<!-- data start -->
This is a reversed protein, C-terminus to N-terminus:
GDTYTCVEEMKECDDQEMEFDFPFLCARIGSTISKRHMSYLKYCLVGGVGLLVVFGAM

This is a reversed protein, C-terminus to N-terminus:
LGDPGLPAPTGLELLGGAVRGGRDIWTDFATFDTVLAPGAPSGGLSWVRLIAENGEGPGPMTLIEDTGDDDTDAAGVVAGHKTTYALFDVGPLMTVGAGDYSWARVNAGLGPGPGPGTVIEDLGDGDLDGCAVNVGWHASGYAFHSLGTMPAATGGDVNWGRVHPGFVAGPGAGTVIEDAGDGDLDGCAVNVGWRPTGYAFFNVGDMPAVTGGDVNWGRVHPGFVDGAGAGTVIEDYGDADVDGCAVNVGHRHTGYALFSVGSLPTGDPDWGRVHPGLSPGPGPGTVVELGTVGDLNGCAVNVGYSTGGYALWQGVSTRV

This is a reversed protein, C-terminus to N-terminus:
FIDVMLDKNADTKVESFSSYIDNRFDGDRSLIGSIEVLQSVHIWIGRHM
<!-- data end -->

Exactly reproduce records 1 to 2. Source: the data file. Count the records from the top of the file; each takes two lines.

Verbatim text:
This is a reversed protein, C-terminus to N-terminus:
GDTYTCVEEMKECDDQEMEFDFPFLCARIGSTISKRHMSYLKYCLVGGVGLLVVFGAM

This is a reversed protein, C-terminus to N-terminus:
LGDPGLPAPTGLELLGGAVRGGRDIWTDFATFDTVLAPGAPSGGLSWVRLIAENGEGPGPMTLIEDTGDDDTDAAGVVAGHKTTYALFDVGPLMTVGAGDYSWARVNAGLGPGPGPGTVIEDLGDGDLDGCAVNVGWHASGYAFHSLGTMPAATGGDVNWGRVHPGFVAGPGAGTVIEDAGDGDLDGCAVNVGWRPTGYAFFNVGDMPAVTGGDVNWGRVHPGFVDGAGAGTVIEDYGDADVDGCAVNVGHRHTGYALFSVGSLPTGDPDWGRVHPGLSPGPGPGTVVELGTVGDLNGCAVNVGYSTGGYALWQGVSTRV